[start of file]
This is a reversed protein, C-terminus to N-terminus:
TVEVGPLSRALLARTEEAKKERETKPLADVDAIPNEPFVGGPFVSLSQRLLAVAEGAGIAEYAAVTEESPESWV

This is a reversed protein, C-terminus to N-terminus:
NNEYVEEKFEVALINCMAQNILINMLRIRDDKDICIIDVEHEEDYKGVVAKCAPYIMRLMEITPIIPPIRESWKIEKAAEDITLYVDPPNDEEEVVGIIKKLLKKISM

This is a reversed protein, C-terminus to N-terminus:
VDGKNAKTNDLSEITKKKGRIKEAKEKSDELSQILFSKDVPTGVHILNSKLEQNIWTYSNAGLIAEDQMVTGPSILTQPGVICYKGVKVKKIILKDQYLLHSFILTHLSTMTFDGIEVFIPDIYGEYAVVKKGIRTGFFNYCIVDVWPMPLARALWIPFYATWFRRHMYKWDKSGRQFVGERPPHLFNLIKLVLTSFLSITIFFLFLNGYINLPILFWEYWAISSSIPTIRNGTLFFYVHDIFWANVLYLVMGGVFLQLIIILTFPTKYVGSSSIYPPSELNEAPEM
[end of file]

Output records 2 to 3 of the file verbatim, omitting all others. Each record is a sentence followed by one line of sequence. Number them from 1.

This is a reversed protein, C-terminus to N-terminus:
NNEYVEEKFEVALINCMAQNILINMLRIRDDKDICIIDVEHEEDYKGVVAKCAPYIMRLMEITPIIPPIRESWKIEKAAEDITLYVDPPNDEEEVVGIIKKLLKKISM

This is a reversed protein, C-terminus to N-terminus:
VDGKNAKTNDLSEITKKKGRIKEAKEKSDELSQILFSKDVPTGVHILNSKLEQNIWTYSNAGLIAEDQMVTGPSILTQPGVICYKGVKVKKIILKDQYLLHSFILTHLSTMTFDGIEVFIPDIYGEYAVVKKGIRTGFFNYCIVDVWPMPLARALWIPFYATWFRRHMYKWDKSGRQFVGERPPHLFNLIKLVLTSFLSITIFFLFLNGYINLPILFWEYWAISSSIPTIRNGTLFFYVHDIFWANVLYLVMGGVFLQLIIILTFPTKYVGSSSIYPPSELNEAPEM